The template provides procedure stubs for all five procedures that the Extensibility.IDTExtensibility2 interface requires. The OnConnection procedure is the one that you are likely to add code to, and for this example, it is the only one that is required. Access calls the OnConnection procedure of your add-in when it first connects to the add-in. This gives your add-in an opportunity to perform whatever configuration it needs. For this example, that involves hooking up event handlers for the controls on your form.

You are less likely to need the other four procedures in the context of creating application-specific add-ins for Access. However, you can add code to any of these, as necessary. Access calls the OnDisconnection procedure of your add-in when it unloads your add-in, and it passes a value to the procedure that indicates how the add-in was removed (for example, because Access was shutting down or because the user manually removed the add-in).

Access calls your add-in's OnStartupComplete procedure when Access is finished loading so that your add-in can take any needed action that could not be taken until after the application completed loading. Access calls your add-in's OnBeginShutdown procedure when it starts to shut down. This gives the add-in time to save any open files, for example. Access calls your add-in's OnAddinsUpdate procedure when it loads or unloads other add-ins. Access passes a System.Array to each procedure; the System.Array could contain extra information necessary to the procedure. (In fact, this parameter is always Nothing/null—Access never supplies any data in this parameter.)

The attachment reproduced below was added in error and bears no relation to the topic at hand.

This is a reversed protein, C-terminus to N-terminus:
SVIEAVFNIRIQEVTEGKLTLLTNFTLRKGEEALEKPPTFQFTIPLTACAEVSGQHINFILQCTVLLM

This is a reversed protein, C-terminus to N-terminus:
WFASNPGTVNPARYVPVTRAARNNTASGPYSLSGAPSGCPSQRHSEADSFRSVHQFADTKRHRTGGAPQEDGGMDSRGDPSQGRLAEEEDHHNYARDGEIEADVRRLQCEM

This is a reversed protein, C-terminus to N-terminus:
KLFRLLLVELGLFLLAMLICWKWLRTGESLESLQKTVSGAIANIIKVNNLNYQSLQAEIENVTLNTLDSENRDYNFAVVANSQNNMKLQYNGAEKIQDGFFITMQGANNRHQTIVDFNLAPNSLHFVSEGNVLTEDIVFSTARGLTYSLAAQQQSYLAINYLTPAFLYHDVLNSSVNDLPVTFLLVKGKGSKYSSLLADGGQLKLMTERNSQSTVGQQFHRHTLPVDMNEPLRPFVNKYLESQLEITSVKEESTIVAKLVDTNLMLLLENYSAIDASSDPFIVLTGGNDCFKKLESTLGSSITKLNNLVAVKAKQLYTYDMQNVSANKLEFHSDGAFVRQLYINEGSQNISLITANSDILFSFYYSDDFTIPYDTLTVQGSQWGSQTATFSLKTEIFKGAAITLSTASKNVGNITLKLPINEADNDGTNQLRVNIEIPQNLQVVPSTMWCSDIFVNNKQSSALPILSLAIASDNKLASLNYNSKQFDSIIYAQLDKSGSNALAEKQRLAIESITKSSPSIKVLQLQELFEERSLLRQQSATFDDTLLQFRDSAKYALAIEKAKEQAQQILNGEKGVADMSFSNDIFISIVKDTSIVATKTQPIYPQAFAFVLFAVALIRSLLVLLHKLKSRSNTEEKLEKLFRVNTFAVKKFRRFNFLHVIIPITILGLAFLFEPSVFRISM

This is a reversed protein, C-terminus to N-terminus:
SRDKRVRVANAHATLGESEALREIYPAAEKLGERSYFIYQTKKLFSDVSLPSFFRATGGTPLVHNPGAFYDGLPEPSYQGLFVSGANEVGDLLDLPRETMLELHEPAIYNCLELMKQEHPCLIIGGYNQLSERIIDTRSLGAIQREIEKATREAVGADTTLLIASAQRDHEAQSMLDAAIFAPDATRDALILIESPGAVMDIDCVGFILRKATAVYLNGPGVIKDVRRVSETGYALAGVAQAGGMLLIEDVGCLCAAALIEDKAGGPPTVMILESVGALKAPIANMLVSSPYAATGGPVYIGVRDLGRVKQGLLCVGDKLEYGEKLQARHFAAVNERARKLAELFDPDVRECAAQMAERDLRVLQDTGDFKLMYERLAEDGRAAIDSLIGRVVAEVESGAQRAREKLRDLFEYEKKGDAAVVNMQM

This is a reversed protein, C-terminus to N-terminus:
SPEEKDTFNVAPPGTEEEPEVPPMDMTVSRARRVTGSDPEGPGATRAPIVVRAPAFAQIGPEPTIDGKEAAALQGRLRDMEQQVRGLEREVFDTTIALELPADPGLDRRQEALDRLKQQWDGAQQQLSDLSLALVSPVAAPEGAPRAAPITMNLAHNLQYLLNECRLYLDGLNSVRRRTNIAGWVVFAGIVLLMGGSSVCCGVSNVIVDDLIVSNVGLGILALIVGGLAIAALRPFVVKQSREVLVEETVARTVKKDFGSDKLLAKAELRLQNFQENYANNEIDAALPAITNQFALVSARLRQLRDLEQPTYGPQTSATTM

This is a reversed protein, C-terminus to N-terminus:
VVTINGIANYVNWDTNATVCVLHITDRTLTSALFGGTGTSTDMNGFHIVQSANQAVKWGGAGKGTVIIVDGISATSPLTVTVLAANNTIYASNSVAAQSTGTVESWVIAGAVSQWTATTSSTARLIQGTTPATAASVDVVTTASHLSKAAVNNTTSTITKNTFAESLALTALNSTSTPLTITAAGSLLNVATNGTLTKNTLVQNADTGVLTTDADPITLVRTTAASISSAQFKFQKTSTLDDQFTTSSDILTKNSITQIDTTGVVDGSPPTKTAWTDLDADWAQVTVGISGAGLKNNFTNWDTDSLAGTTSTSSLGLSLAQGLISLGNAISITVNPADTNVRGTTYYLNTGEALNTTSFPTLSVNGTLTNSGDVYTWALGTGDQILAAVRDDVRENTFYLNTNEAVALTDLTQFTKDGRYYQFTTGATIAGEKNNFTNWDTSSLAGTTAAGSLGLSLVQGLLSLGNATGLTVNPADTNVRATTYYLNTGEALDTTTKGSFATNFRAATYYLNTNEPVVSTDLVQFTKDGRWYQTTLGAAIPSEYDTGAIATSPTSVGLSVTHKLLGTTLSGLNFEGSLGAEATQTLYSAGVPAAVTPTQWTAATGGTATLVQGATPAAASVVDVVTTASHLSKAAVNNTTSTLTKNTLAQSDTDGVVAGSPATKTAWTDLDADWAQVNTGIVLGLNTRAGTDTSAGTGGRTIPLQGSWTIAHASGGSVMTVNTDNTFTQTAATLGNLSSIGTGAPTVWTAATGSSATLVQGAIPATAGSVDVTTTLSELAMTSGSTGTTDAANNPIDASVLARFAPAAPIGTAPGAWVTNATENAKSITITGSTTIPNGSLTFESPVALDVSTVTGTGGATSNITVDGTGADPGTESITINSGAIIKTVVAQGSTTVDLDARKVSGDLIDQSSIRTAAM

Access passes useful information to your OnConnection procedure, including a reference to the application that hosts the add-in (Access, in this case), a value that indicates how the add-in was started, and a reference to the Access COM add-in that calls the current managed code. This example does not have to consider the manner in which the add-in was loaded, but it will use the two object references. It needs the application object so that it can call into the Access object model, and it needs the reference to the COM add-in layer so that it can expose functionality from within the add-in back to VBA code in your Access application.

To make it possible for your add-in to interact with the Access object model, follow these steps:

  1. In Solution Explorer, right-click your add-in project (the second node in the treeview, not the solution itself, which is the topmost node), and then select Add Reference.